Posts Tagged ‘ dietary guidelines ’

USDA Says Pregnant and Breastfeeding Women Should Eat More Fish

Monday, January 31st, 2011

shrimpThe United States Department of Agriculture released new dietary guidelines today recommending that Americans eat more fish. This recommendation is particularly important for pregnant and breastfeeding women since new research shows that nutrients found in seafood play an important factor in babies’ brain and eye development.

Everyone one needs to eat at least 8 to 12 ounces of fish (that’s 2 to 3 servings) a week. The average American eats one serving of seafood a week and pregnant and/or breastfeeding women eat less than one half of a serving of seafood a week, according to the National Fisheries Institute .

Limiting or avoiding seafood during pregnancy can result in suboptimal brain development, slower eye development, and lower rates of positive birth outcomes, says Dr.  J. Thomas Brenna, a professor of nutritional sciences at Cornell University. Mothers also benefit from eating 2 to 3 servings of fish per week, as some research shows that the nutrients can reduce pre-partum and postpartum depression.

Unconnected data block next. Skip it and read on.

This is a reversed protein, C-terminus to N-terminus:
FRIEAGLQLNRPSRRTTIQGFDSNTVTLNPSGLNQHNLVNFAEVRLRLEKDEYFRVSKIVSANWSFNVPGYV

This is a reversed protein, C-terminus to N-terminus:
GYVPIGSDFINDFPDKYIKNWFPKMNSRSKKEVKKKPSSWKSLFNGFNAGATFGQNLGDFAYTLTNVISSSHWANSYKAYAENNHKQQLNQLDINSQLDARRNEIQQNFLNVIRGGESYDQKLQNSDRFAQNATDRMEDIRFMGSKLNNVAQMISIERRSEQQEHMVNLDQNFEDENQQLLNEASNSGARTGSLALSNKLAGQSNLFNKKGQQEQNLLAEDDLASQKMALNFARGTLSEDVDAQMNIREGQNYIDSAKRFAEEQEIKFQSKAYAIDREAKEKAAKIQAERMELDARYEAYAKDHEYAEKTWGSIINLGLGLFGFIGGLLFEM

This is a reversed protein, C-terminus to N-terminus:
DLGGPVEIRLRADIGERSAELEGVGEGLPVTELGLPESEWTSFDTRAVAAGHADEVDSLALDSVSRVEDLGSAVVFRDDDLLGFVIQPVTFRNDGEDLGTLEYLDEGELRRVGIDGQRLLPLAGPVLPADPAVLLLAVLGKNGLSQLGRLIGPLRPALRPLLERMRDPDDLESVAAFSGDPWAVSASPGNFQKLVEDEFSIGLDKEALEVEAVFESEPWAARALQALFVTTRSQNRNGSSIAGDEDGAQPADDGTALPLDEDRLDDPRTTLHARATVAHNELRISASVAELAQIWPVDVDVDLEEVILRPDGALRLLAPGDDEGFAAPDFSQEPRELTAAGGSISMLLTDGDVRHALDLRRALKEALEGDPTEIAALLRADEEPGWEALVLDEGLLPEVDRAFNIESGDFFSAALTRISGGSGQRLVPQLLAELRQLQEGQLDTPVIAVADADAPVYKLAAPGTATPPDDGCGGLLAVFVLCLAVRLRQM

However, these recommendations only apply to eating fish as a whole food, rather than substituting the food for a fish-oil supplement. Supplements lack the other nutrients found in fish.

Eating omega-3 fatty acids found in fish also decreases the risk of heart disease. “By giving people fish as food you’re doing so much more since you’re getting rid of foods that would have had a detrimental effect on cardiac disease,” says Dr. Louis Aronne, internist and director of Comprehensive Weight Program at Presbyterian Hospital/Weill Cornell Medical Center and clinical professor of medicine at Cornell University.

The Federal Drug Administration tells pregnant and breastfeeding women to avoiding eating  fish like Shark, Tilefish, Swordfish, and King Mackerel that have higher levels of mercury. (Yet, Dr. Brenna says that those toxicological effects were hypothetical and we, as consumers, should be positive about encouraging more consumption of seafood.)

A quick and easy way to add seafood to your diet is to swap out the same old proteins in your favorite recipes.

Check out some of our favorite fish recipes:

Find out more information about the new USDA dietary guidelines here.

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